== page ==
The Brilliance of the Original Frankenstein Films

The old Frankenstein classics were works of art, often weaving literary themes and social commentary into stories borrowed from the great masters.

Ever since I was a kid in the pre-internet, pre-cable 1970s, I’ve loved the classic horror films of the 1930s and 40s. Black and white alone seemed to lend a mysterious, nightmare quality missing from later technicolor slash-ups flowing with redder-than-life blood. But it was more than just black and white. The old classics were works of art, often weaving literary themes and social commentary into stories borrowed from the great masters.

James Whale’s Frankenstein and The Bride of Frankenstein are perfect examples and my personal all-time favorites. They really should be viewed back to back, as one continuous film, even though that was not Whale’s original intention. He was reluctant to make a sequel to his 1931 original, and Boris Karloff didn’t like the idea of having the monster talk (although it did in the Mary Shelley novel). Thank goodness neither got his wish.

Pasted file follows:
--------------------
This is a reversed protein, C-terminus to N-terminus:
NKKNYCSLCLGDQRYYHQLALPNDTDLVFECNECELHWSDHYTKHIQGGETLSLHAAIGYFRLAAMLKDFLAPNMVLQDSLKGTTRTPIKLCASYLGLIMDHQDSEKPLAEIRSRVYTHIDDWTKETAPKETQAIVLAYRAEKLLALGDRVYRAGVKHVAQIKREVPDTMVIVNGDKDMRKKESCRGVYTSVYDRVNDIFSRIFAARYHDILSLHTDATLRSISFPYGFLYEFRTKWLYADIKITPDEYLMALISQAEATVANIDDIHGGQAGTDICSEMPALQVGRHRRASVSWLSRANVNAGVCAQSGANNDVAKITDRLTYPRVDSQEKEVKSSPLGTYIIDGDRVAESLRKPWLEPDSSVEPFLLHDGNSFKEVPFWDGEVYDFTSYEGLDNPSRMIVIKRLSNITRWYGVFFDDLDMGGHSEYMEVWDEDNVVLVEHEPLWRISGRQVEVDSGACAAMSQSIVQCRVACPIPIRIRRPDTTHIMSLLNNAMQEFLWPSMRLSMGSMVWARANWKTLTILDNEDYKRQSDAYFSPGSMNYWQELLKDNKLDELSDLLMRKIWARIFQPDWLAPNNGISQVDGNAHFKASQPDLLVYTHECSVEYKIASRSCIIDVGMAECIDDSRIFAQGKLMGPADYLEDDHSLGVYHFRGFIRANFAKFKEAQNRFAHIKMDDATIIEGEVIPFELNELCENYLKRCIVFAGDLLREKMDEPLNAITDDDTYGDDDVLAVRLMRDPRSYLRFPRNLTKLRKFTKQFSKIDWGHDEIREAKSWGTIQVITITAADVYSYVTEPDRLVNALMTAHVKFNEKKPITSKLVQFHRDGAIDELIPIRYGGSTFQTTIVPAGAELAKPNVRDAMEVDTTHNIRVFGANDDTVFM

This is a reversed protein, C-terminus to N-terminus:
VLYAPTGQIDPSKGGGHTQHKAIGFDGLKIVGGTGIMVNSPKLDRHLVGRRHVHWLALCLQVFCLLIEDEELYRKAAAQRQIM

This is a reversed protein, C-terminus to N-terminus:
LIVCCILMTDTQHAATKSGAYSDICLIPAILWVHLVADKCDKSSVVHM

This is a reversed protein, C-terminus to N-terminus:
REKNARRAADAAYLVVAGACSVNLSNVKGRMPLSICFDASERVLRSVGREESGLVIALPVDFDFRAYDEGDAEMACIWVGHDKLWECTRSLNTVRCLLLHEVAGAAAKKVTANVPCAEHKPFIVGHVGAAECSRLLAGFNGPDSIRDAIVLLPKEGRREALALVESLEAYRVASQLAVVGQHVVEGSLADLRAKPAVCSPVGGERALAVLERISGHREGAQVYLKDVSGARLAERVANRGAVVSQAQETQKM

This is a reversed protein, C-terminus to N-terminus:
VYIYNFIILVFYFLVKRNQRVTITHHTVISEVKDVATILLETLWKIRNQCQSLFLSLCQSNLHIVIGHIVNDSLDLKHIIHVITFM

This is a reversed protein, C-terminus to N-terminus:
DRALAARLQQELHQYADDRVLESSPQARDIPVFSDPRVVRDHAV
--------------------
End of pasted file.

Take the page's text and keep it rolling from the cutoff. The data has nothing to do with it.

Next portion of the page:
Frankenstein

If you’ve never seen these films, you’re in for a different kind of treat. I don’t know that they were ever really scary for me, even when I was very young, but I couldn’t take my eyes off them. Every scene in the first film is a classic, from the opening in the graveyard to Colin Clive’s famous, “It’s Alive!” scene to the memorable climax in the windmill, where the camera alternates between Frankenstein’s and his creature’s faces as they stare at each other through a turbine.

You needn’t have a film degree to appreciate Whale’s cinematic mastery. After viewing any of his films, watch it again with the sound turned all the way down. Even his 1936 musical Show Boat still works as a silent. This guy was good.